Trem-bala, the "bullet train", was supposed to be a high-speed train connecting Sao Paulo to Rio de Janeiro. This project was launched in 2009, and it was supposed to be concluded by the time of the 20th FIFA World Cup, in 2014. However, for lack of funds, it never came into existence. This event seriously affected commuters, but the Italian engineering company "Italplan" was also seriously preju-diced by this fact, since it was in charge of the feasibility study for the Trem-bala project and its agreed considera-tion was approximately 250 million euros. Nonetheless, the state of Brazil did not settle its debts, and Italplan became insolvent and went bankrupt, with many repercussions for its creditors. Although the state of Brazil refused to pay, the Italian Court of Arezzo recognised the legitimacy of the Italplan's request. With regard to this episode, Luciano Cas-telli, partner at LCA Law Firm, tells us that for companies it is a widespread problem to obtain the enforcement of the judgment when there are foreign countries involved, and it is hard for medium-small enterprises to bear the huge legal costs of these proceedings, particularly considering US and UK justice systems.

The Brazilian case represents the ideal situation for litiga-tion funding. This concept originated in Australia in the 90s, and it played a fundamental role in the promotion of class actions in the country. The idea behind these litigation funds is that litigants can finance their litigation or other legal costs through a third-party funding company in ex-change for a percentage share of the judgment or settle-ment. This phenomenon also spread out in the United King-dom and the United States, which are both countries where the class actions are frequently filed. Litigation funds offer two main advantages.

Firstly, these investments are disconnected from the mar-ket evolution, and therefore they can be profitable even in a period of crisis. Secondly, these litigation funds offer very attractive profit margins. For instance, in 2017, Burford Capital more than doubled its profits (260 million dollars, i.e. +130%), registering a return of 75% on the invested capi-tal. An example of a dispute financed by Burford Capital is the litigation between the Argentinian government and a former shareholder of the energy company Ypf. Another dispute supported by Burford is the enforcement of the judgment which held that the ex-wife of the Russian oli-garch Farkhad Akhmedov had the right to receive one-third of the husband's heritage, equivalent to half billion euros.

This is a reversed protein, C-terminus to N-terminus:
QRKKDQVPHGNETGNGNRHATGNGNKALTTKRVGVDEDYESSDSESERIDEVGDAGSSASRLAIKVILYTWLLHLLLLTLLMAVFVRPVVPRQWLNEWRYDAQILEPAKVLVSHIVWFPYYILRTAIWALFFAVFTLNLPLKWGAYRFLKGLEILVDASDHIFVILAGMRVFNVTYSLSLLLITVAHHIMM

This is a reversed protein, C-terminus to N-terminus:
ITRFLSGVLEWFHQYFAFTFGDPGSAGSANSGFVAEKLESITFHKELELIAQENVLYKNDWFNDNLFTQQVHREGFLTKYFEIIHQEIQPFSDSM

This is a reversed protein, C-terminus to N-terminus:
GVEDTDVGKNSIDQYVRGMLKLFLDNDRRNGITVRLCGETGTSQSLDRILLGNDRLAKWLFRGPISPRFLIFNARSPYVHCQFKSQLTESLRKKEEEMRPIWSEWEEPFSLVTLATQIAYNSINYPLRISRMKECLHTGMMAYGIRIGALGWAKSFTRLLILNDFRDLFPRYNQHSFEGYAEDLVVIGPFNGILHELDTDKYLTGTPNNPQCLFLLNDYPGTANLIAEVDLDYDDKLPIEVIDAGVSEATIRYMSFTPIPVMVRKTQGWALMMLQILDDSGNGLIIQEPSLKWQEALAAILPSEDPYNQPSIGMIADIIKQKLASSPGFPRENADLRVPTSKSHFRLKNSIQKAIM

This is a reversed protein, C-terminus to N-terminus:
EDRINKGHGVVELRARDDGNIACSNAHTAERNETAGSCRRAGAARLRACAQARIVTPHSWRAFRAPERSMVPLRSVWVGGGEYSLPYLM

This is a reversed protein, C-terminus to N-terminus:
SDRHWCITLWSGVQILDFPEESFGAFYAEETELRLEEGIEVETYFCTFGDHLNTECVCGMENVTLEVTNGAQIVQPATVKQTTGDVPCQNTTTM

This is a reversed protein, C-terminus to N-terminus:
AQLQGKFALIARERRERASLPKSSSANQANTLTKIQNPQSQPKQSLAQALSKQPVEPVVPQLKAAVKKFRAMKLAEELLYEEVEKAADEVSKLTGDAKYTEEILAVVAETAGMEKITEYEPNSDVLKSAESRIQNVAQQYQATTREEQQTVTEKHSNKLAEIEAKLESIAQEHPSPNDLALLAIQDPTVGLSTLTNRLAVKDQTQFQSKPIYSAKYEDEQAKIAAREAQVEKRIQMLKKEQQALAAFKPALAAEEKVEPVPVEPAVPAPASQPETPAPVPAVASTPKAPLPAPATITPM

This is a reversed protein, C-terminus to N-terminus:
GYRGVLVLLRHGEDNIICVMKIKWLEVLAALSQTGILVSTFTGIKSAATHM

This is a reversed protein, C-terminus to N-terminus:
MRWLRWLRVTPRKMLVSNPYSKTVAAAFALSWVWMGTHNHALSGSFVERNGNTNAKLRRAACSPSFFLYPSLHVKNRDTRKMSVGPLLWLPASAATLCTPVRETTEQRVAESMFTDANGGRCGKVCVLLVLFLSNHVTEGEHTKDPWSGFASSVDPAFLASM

The founder of Elliott Management, Paul Singer, was also attracted by the concept of litigation funding. Thus, through Bentham Europe, he decided to finance the class action filed by some shareholders against Volkswagen in relation to the emissions scandal. In case of a positive outcome for the shareholders, Bentham Europe and consequently Elliott will earn 30% of the two billion euros request.

These results highly impressed Marco Imperiale, innovation officer at LCA Law Firm. He started to analyse deeply the functioning of these international litigation funds, and he observed a growing interest towards the Italian market. As underlined by Luciano Castelli, partner at LCA, the Italian market of litigation funds still has to be started, although companies feel pressed by burdensome legal costs, espe-cially after the crisis. It is frequent that small-medium en-terprises cannot afford to activate international arbitration proceedings and they decide to give up their claims rather than start complicated and costly litigations. "All these problems could, therefore, be solved if a third investor would finance the litigation, eliminating any risk of loss. This system could also benefit multinational companies, which sometimes decide not to pursue their claims when the amount at stake does not justify the legal costs", Castelli said.

For all these reasons, it looks like Italy has the best premis-es for the establishment of litigation finance, especially in the fields of insolvency proceedings and international arbi-trations. Burford, Bentham and other relevant funds might start new operations in the Italian market very soon.

In light of these new trends, the first Italian litigation fund is about to be constituted. Companies should be therefore notified and informed about the existence of litigation fi-nance and its functioning. As expressed by Luciano Castelli, LCA Law Firm deeply knows the market, and it is ready to play the role of intermediary between Italian companies and international funds. In order to do this, it is very im-portant to identify the appropriate litigation fund for the specific dispute, since some of them are specialised in inter-national enforcement and others are more focused on arbi-trations. Secondly, the Funds' shares must be agreed upon.

Some funds might ask a fee proportional to the value of the dispute (20/30/40%), and others might request a specific minimum amount and then a variable percentage of the excess. Finally, an accurate due diligence on the case will be conducted because, Castelli concludes, "these funds spend million of dollars and need to have a clear idea about the chances of success".

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